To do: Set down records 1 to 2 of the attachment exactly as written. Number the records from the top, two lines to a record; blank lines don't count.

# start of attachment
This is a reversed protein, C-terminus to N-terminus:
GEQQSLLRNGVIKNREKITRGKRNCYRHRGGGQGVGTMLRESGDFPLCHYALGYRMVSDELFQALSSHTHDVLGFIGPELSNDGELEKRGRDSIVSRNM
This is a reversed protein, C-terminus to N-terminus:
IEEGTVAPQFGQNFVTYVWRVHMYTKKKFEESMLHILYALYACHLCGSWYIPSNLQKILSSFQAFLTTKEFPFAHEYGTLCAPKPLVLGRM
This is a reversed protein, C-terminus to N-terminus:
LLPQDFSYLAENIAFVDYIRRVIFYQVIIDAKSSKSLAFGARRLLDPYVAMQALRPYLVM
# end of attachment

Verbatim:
This is a reversed protein, C-terminus to N-terminus:
GEQQSLLRNGVIKNREKITRGKRNCYRHRGGGQGVGTMLRESGDFPLCHYALGYRMVSDELFQALSSHTHDVLGFIGPELSNDGELEKRGRDSIVSRNM
This is a reversed protein, C-terminus to N-terminus:
IEEGTVAPQFGQNFVTYVWRVHMYTKKKFEESMLHILYALYACHLCGSWYIPSNLQKILSSFQAFLTTKEFPFAHEYGTLCAPKPLVLGRM